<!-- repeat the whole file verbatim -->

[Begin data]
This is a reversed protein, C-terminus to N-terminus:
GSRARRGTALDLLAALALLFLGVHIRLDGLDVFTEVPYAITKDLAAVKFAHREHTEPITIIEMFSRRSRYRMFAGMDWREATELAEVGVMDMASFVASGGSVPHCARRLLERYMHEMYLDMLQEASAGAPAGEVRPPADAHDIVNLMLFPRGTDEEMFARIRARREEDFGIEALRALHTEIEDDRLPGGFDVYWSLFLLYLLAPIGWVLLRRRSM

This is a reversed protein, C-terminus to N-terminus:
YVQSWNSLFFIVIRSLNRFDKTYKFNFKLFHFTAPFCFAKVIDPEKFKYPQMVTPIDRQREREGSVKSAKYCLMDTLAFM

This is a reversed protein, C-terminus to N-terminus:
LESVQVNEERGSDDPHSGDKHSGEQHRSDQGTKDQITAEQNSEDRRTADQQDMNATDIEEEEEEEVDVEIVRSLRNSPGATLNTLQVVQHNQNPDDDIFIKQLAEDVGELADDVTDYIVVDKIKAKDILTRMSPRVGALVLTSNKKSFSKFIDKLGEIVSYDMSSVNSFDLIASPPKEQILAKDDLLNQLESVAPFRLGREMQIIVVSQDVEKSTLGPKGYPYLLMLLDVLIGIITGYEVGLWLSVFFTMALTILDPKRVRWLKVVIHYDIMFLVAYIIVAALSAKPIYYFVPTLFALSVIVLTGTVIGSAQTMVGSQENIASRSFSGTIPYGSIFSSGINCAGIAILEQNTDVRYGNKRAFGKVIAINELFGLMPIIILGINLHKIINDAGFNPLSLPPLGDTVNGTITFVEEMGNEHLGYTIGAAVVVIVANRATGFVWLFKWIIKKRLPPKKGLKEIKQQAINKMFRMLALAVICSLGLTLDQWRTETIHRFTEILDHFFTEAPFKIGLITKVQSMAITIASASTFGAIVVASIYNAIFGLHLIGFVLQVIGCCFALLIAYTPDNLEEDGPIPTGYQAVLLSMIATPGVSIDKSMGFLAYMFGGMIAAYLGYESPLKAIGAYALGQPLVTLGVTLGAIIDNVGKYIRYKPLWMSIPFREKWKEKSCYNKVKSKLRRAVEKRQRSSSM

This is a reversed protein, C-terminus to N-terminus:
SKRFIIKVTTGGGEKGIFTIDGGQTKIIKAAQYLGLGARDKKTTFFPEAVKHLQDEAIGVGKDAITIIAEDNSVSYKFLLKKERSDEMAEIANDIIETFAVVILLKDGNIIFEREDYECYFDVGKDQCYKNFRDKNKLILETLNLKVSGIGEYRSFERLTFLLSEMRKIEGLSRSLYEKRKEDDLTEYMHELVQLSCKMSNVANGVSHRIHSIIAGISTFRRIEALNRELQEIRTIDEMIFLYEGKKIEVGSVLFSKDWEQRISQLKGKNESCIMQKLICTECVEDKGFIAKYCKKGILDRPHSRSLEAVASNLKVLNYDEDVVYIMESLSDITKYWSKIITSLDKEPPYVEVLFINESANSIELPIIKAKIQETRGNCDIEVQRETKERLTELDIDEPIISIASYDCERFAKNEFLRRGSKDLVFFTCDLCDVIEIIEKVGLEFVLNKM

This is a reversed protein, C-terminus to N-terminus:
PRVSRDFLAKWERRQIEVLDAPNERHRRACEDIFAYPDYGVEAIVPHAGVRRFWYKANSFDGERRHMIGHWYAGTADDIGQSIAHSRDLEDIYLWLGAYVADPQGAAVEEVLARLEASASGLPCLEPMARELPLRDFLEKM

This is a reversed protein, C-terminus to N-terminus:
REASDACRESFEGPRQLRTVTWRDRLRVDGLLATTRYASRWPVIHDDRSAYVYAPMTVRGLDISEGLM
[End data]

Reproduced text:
This is a reversed protein, C-terminus to N-terminus:
GSRARRGTALDLLAALALLFLGVHIRLDGLDVFTEVPYAITKDLAAVKFAHREHTEPITIIEMFSRRSRYRMFAGMDWREATELAEVGVMDMASFVASGGSVPHCARRLLERYMHEMYLDMLQEASAGAPAGEVRPPADAHDIVNLMLFPRGTDEEMFARIRARREEDFGIEALRALHTEIEDDRLPGGFDVYWSLFLLYLLAPIGWVLLRRRSM

This is a reversed protein, C-terminus to N-terminus:
YVQSWNSLFFIVIRSLNRFDKTYKFNFKLFHFTAPFCFAKVIDPEKFKYPQMVTPIDRQREREGSVKSAKYCLMDTLAFM

This is a reversed protein, C-terminus to N-terminus:
LESVQVNEERGSDDPHSGDKHSGEQHRSDQGTKDQITAEQNSEDRRTADQQDMNATDIEEEEEEEVDVEIVRSLRNSPGATLNTLQVVQHNQNPDDDIFIKQLAEDVGELADDVTDYIVVDKIKAKDILTRMSPRVGALVLTSNKKSFSKFIDKLGEIVSYDMSSVNSFDLIASPPKEQILAKDDLLNQLESVAPFRLGREMQIIVVSQDVEKSTLGPKGYPYLLMLLDVLIGIITGYEVGLWLSVFFTMALTILDPKRVRWLKVVIHYDIMFLVAYIIVAALSAKPIYYFVPTLFALSVIVLTGTVIGSAQTMVGSQENIASRSFSGTIPYGSIFSSGINCAGIAILEQNTDVRYGNKRAFGKVIAINELFGLMPIIILGINLHKIINDAGFNPLSLPPLGDTVNGTITFVEEMGNEHLGYTIGAAVVVIVANRATGFVWLFKWIIKKRLPPKKGLKEIKQQAINKMFRMLALAVICSLGLTLDQWRTETIHRFTEILDHFFTEAPFKIGLITKVQSMAITIASASTFGAIVVASIYNAIFGLHLIGFVLQVIGCCFALLIAYTPDNLEEDGPIPTGYQAVLLSMIATPGVSIDKSMGFLAYMFGGMIAAYLGYESPLKAIGAYALGQPLVTLGVTLGAIIDNVGKYIRYKPLWMSIPFREKWKEKSCYNKVKSKLRRAVEKRQRSSSM

This is a reversed protein, C-terminus to N-terminus:
SKRFIIKVTTGGGEKGIFTIDGGQTKIIKAAQYLGLGARDKKTTFFPEAVKHLQDEAIGVGKDAITIIAEDNSVSYKFLLKKERSDEMAEIANDIIETFAVVILLKDGNIIFEREDYECYFDVGKDQCYKNFRDKNKLILETLNLKVSGIGEYRSFERLTFLLSEMRKIEGLSRSLYEKRKEDDLTEYMHELVQLSCKMSNVANGVSHRIHSIIAGISTFRRIEALNRELQEIRTIDEMIFLYEGKKIEVGSVLFSKDWEQRISQLKGKNESCIMQKLICTECVEDKGFIAKYCKKGILDRPHSRSLEAVASNLKVLNYDEDVVYIMESLSDITKYWSKIITSLDKEPPYVEVLFINESANSIELPIIKAKIQETRGNCDIEVQRETKERLTELDIDEPIISIASYDCERFAKNEFLRRGSKDLVFFTCDLCDVIEIIEKVGLEFVLNKM

This is a reversed protein, C-terminus to N-terminus:
PRVSRDFLAKWERRQIEVLDAPNERHRRACEDIFAYPDYGVEAIVPHAGVRRFWYKANSFDGERRHMIGHWYAGTADDIGQSIAHSRDLEDIYLWLGAYVADPQGAAVEEVLARLEASASGLPCLEPMARELPLRDFLEKM

This is a reversed protein, C-terminus to N-terminus:
REASDACRESFEGPRQLRTVTWRDRLRVDGLLATTRYASRWPVIHDDRSAYVYAPMTVRGLDISEGLM